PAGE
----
// Retailers report rise in abuse to staff amid coronavirus panic buying
// The BRC said retailers are working with police to keep stores “running as smoothly as possible”
// Yesterday, grocers called for calm from shoppers and urged them to be considerate and avoid stockpiling
Retailers have reported a rise in abuse of staff amid coronavirus panic buying, despite supermarkets calling for calm from shoppers.
It comes after a chaotic weekend for retailers, which saw their shelves emptied of essential items such as toilet rolls, cleaning products, dried pasta and tinned food after the Covid-19 outbreak was classified as a pandemic by the World Health Organisation.
Supermarket websites are also suffering from huge surges in orders, with some key items being rationed per customer.
- Retailers urge shoppers to stop stockpiling amid coronavirus outbreak
- Coronavirus: UK grocers struggling to keep up with online orders
- Morrisons to immediately pay small suppliers amid coronavirus pandemic
Chief executives are in discussions with the government about limiting products to ensure key lines remain in stock, although the prevailing view is that supply chains are holding up.
The BRC said staff have been the victims of abuse in recent days, but retailers are working with the police to keep stores “running as smoothly as possible”.
“Even when circumstances are difficult, retailers are well versed in providing effective security measures,” BRC sustainability director Andrew Opie said.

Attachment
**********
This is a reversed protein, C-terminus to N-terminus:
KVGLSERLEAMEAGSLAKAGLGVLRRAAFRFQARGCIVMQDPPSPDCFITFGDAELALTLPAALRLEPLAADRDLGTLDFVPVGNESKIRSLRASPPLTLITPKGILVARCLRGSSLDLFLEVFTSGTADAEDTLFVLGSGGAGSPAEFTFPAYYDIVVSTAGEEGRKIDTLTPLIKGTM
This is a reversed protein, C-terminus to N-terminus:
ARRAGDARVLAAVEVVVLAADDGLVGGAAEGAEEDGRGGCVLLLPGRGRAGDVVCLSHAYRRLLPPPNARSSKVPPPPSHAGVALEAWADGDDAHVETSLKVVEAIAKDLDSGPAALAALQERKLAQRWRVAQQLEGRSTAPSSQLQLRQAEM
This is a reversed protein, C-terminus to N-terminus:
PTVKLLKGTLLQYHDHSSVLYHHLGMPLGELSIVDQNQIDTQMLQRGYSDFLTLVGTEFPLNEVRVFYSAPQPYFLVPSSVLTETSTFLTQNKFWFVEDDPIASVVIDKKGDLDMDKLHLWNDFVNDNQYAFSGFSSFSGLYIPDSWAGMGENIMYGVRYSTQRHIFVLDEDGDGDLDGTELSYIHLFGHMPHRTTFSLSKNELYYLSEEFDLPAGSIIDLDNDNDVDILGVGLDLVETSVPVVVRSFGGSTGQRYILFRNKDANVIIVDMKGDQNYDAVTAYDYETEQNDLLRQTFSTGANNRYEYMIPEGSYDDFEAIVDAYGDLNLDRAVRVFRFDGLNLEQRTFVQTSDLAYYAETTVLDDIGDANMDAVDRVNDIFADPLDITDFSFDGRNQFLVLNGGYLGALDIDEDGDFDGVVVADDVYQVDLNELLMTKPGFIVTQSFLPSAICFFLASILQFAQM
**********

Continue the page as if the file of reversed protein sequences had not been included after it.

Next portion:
Yesterday, the UK’s largest supermarkets wrote to customers calling on them to be “considerate” and stop stockpiling, as frantic scenes in stores swept through social media.
Panic buying by customers has resulted in some supermarkets rationing sales of certain products in a bid to ensure supply is available to more shoppers.
Earlier today, Morrisons told shoppers it was increasing the amount of food it makes at manufacturing sites, increasing the volume of stock sent to stores and “introducing temporary purchase limits” on products with high demand.
The Big 4 grocer also said it would extend its home delivery service as retailers’ online operations attempt to cope with a surge in demand.
Online grocer Ocado said it has seen “exceptionally high demand” on its website, meaning delivery slots have sold out “quicker than expected”.
The retailer added that it had to take its app offline “due to performance issues driven by continued high demand”.
Other supermarkets have also seen delivery slots fill up rapidly, with some shoppers saying on social media they have been unable to book home deliveries until April.
Environment Secretary George Eustice has continued to hold daily phone calls with supermarket chief executives to ensure customers will have the necessary supply of provisions.
A Defra spokesman said: “We have a very reliable food supply system, which we have gone through as part of our no-deal planning for Brexit.
“There is no concern that we will be unable to get enough into the country.
“What we are focused on is ensuring food can get to the shops so that people can buy it, and how to get it to people who are self-isolating.
“In the meantime, we are urging people to pull together and help our neighbours.”
with PA Wires